What is a content type?
In the course of a single project, a business might produce several different kinds of content, for example, proposals, legal contracts, statements of work, and product design specifications. Although these documents might be stored together because they are related to a single project, they can be created, used, shared, and retained in different ways. A business might want to collect and maintain different kinds of metadata about each kind of content.
Windows SharePoint Services 3.0 enables organizations to define these different sets of documents as content types. A content type is a group of reusable settings that describe the shared behaviors for a specific type of content. Content types can be defined for any item type in Windows SharePoint Services 3.0, including documents, list items, or folders. Each content type can specify:
The columns (metadata) that you want to assign to items of this type.
The document template on which to base new items of this type (document content types only).
The custom New, Edit, and Display forms to use with this content type.
The workflows that are available for items of this content type.
The custom solutions or features that are associated with items of this content type.
Content types provide organizations with a way to manage and organize content consistently across different lists and libraries in a site collection (site collection: A set of Web sites on a virtual server that have the same owner and share administration settings. Each site collection contains a top-level Web site and can contain one or more subsites.), and they also make it possible for a single list or library to contain multiple item types or document types.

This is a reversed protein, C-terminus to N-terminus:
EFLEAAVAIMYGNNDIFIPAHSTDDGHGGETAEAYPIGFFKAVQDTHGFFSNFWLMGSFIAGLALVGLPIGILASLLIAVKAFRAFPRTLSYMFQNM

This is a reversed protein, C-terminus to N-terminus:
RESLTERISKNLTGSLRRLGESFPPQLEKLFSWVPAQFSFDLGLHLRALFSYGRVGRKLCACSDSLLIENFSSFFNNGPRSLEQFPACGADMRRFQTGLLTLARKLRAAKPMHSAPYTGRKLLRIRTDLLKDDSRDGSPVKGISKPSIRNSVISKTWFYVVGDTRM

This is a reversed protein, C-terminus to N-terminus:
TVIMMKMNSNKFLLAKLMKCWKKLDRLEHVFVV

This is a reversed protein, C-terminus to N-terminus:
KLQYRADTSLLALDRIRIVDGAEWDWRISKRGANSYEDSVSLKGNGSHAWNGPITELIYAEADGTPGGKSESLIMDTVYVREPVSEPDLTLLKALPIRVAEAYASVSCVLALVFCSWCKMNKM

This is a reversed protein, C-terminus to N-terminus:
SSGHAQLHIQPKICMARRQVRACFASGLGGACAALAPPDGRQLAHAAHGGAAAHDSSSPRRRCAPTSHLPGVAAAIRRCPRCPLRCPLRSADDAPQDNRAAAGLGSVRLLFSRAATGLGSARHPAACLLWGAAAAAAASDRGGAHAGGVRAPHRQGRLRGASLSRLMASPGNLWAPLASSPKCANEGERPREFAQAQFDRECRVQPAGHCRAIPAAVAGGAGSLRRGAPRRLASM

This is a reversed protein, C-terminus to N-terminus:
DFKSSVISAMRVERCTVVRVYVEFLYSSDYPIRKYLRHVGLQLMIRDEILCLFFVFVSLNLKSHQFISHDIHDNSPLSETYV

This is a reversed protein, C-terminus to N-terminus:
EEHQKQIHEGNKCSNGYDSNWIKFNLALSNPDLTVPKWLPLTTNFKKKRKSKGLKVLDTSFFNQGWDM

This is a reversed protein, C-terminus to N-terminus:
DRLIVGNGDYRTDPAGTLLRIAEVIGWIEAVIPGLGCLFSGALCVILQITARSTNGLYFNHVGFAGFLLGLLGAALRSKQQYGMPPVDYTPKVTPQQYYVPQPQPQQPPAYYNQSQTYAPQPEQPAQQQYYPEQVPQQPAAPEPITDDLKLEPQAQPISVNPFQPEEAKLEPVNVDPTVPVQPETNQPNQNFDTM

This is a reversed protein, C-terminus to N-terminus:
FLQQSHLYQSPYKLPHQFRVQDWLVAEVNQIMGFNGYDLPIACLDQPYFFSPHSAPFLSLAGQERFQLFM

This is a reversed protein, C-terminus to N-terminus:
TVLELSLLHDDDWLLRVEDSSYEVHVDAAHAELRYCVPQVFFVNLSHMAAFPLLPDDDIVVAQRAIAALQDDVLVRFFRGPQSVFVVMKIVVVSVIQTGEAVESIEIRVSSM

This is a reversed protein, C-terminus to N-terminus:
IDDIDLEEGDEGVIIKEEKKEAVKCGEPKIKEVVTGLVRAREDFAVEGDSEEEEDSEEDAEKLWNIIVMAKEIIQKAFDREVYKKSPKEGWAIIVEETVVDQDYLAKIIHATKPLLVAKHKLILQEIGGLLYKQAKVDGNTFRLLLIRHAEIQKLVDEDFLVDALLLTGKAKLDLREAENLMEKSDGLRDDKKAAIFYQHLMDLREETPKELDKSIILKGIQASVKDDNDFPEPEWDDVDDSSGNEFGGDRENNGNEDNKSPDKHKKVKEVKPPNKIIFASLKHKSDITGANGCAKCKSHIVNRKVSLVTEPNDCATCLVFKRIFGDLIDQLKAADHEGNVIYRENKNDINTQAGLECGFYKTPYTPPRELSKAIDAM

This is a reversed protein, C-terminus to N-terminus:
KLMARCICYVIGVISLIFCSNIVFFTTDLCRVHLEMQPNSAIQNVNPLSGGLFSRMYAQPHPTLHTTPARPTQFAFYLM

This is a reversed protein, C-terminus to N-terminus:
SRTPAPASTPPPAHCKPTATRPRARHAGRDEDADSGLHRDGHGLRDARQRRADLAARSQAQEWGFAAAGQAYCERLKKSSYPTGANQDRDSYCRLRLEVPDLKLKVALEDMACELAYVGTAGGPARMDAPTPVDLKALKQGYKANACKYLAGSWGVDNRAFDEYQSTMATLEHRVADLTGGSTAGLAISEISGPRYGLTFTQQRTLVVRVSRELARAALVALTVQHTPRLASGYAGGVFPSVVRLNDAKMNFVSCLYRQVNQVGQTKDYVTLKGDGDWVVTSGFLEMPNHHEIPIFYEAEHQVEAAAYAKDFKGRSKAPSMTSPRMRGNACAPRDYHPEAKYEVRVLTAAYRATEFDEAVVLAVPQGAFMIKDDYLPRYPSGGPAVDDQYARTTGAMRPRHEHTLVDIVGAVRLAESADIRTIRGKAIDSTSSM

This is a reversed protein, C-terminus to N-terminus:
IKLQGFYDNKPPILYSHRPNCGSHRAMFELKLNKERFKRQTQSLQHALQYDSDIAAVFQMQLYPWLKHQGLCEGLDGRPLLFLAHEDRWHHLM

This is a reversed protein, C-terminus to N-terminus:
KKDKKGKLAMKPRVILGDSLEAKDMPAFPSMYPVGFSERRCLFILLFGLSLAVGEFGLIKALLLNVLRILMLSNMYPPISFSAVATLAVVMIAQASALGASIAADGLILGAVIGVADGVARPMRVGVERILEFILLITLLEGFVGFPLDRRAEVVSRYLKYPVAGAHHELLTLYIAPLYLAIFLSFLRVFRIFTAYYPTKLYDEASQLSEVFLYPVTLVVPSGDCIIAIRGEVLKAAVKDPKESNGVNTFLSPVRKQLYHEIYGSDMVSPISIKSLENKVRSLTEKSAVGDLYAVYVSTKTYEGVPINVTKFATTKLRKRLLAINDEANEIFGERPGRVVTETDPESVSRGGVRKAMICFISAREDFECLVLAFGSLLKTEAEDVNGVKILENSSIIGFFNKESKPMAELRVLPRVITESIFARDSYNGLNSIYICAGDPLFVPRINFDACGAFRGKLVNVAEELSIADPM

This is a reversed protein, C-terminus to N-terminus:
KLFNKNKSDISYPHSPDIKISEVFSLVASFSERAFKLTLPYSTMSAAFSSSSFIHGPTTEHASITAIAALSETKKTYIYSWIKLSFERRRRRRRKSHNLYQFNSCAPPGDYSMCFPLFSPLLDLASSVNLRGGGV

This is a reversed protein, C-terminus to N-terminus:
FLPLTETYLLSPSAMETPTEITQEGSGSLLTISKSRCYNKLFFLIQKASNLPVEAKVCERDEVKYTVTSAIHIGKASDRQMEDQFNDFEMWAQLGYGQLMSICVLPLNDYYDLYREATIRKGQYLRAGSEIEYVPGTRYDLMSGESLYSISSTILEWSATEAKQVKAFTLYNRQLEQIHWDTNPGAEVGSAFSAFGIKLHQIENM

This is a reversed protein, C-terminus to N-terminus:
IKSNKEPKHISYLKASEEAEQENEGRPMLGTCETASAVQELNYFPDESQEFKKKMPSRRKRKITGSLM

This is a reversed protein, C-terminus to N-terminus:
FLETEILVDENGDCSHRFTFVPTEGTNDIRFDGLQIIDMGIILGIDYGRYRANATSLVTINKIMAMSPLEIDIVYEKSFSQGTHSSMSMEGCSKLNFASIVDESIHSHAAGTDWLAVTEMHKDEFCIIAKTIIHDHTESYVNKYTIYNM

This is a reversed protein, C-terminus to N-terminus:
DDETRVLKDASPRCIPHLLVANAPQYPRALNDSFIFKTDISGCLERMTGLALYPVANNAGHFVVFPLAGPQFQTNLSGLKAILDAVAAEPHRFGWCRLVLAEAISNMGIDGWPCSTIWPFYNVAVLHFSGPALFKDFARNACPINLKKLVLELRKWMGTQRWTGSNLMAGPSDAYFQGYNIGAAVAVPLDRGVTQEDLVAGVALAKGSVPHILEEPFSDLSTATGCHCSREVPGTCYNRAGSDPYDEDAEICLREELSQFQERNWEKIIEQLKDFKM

A content type is a reusable collection of metadata (columns), workflow, behavior, and other settings for a category of items or documents in a Microsoft SharePoint Foundation 2010 list or document library. Content types enable you to manage the settings for a category of information in a centralized, reusable way.
For example, imagine a business situation in which you have three different types of documents: expense reports, purchase orders, and invoices. All three types of documents have some characteristics in common; for one thing, they are all financial documents and contain data with values in currency. Yet each type of document has its own data requirements, its own document template, and its own workflow. One solution to this business problem is to create four content types. The first content type, Financial Document, could encapsulate data requirements that are common to all financial documents in the organization. The remaining three, Expense Report, Purchase Order, and Invoice, could inherit common elements from Financial Document. In addition, they could define characteristics that are unique to each type, such as a particular set of metadata, a document template to be used in creating a new item, and a specific workflow for processing an item.
Content Type Scope
The Microsoft SharePoint Foundation site in which you create a content type determines its scope—that is, the extent of its availability. A site content type becomes available to lists and document libraries within the site on which the content type is created, and also to lists and document libraries in any child site.
Content Type Features
Content types are a site-scoped Feature. Features are a way of encapsulating SharePoint Foundation functionality for ease of distribution and deployment. Features provide a mechanism by which you can package the files that a solution needs, such as content types, Web Parts, lists, and site definitions. You can package the necessary files into a .wsp file, which is basically a .cab file that contains a manifest that lists its contents.
Inside the Feature, the feature.xml file contains references to all the element manifests within that Feature. Content type definitions are element manifests. You must create a content type definition for each content type that is included in your Feature.